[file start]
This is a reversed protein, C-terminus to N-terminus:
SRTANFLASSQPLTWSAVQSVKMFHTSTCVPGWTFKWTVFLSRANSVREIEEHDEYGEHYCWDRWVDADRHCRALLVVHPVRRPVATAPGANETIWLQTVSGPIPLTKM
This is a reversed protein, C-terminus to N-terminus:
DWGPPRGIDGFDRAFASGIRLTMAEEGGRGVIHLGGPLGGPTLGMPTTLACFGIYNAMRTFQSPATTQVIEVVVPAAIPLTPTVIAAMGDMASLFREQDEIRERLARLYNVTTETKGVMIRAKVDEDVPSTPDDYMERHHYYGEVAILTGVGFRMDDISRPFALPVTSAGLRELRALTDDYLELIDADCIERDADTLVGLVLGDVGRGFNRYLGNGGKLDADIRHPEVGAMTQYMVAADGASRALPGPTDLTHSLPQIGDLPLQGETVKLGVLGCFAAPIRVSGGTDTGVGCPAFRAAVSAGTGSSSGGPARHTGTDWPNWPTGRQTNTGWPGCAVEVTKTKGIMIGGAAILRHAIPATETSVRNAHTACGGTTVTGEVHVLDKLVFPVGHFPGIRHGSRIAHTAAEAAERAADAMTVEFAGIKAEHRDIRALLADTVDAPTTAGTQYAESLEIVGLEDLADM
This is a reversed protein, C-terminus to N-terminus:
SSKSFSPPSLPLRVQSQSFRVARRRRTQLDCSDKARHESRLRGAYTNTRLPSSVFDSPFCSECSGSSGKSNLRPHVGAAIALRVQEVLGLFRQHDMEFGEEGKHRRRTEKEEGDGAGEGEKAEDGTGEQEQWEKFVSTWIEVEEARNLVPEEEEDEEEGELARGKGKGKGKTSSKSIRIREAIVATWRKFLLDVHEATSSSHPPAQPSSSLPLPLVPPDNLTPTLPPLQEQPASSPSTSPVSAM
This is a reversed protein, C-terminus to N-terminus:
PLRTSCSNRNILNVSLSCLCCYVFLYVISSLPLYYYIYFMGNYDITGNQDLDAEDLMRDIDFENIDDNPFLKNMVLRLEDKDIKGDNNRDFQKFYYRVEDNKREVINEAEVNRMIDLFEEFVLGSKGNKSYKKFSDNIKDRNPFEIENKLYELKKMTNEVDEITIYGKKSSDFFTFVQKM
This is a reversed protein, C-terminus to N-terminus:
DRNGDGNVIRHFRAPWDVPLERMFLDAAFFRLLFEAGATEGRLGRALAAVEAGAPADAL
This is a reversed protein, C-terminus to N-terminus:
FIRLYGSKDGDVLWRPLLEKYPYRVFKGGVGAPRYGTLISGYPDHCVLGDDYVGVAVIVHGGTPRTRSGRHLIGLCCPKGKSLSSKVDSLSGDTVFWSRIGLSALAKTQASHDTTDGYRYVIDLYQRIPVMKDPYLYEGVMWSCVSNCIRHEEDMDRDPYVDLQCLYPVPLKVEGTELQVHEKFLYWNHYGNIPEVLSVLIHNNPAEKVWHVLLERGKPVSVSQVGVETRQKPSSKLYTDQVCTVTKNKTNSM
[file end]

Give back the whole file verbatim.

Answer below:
This is a reversed protein, C-terminus to N-terminus:
SRTANFLASSQPLTWSAVQSVKMFHTSTCVPGWTFKWTVFLSRANSVREIEEHDEYGEHYCWDRWVDADRHCRALLVVHPVRRPVATAPGANETIWLQTVSGPIPLTKM
This is a reversed protein, C-terminus to N-terminus:
DWGPPRGIDGFDRAFASGIRLTMAEEGGRGVIHLGGPLGGPTLGMPTTLACFGIYNAMRTFQSPATTQVIEVVVPAAIPLTPTVIAAMGDMASLFREQDEIRERLARLYNVTTETKGVMIRAKVDEDVPSTPDDYMERHHYYGEVAILTGVGFRMDDISRPFALPVTSAGLRELRALTDDYLELIDADCIERDADTLVGLVLGDVGRGFNRYLGNGGKLDADIRHPEVGAMTQYMVAADGASRALPGPTDLTHSLPQIGDLPLQGETVKLGVLGCFAAPIRVSGGTDTGVGCPAFRAAVSAGTGSSSGGPARHTGTDWPNWPTGRQTNTGWPGCAVEVTKTKGIMIGGAAILRHAIPATETSVRNAHTACGGTTVTGEVHVLDKLVFPVGHFPGIRHGSRIAHTAAEAAERAADAMTVEFAGIKAEHRDIRALLADTVDAPTTAGTQYAESLEIVGLEDLADM
This is a reversed protein, C-terminus to N-terminus:
SSKSFSPPSLPLRVQSQSFRVARRRRTQLDCSDKARHESRLRGAYTNTRLPSSVFDSPFCSECSGSSGKSNLRPHVGAAIALRVQEVLGLFRQHDMEFGEEGKHRRRTEKEEGDGAGEGEKAEDGTGEQEQWEKFVSTWIEVEEARNLVPEEEEDEEEGELARGKGKGKGKTSSKSIRIREAIVATWRKFLLDVHEATSSSHPPAQPSSSLPLPLVPPDNLTPTLPPLQEQPASSPSTSPVSAM
This is a reversed protein, C-terminus to N-terminus:
PLRTSCSNRNILNVSLSCLCCYVFLYVISSLPLYYYIYFMGNYDITGNQDLDAEDLMRDIDFENIDDNPFLKNMVLRLEDKDIKGDNNRDFQKFYYRVEDNKREVINEAEVNRMIDLFEEFVLGSKGNKSYKKFSDNIKDRNPFEIENKLYELKKMTNEVDEITIYGKKSSDFFTFVQKM
This is a reversed protein, C-terminus to N-terminus:
DRNGDGNVIRHFRAPWDVPLERMFLDAAFFRLLFEAGATEGRLGRALAAVEAGAPADAL
This is a reversed protein, C-terminus to N-terminus:
FIRLYGSKDGDVLWRPLLEKYPYRVFKGGVGAPRYGTLISGYPDHCVLGDDYVGVAVIVHGGTPRTRSGRHLIGLCCPKGKSLSSKVDSLSGDTVFWSRIGLSALAKTQASHDTTDGYRYVIDLYQRIPVMKDPYLYEGVMWSCVSNCIRHEEDMDRDPYVDLQCLYPVPLKVEGTELQVHEKFLYWNHYGNIPEVLSVLIHNNPAEKVWHVLLERGKPVSVSQVGVETRQKPSSKLYTDQVCTVTKNKTNSM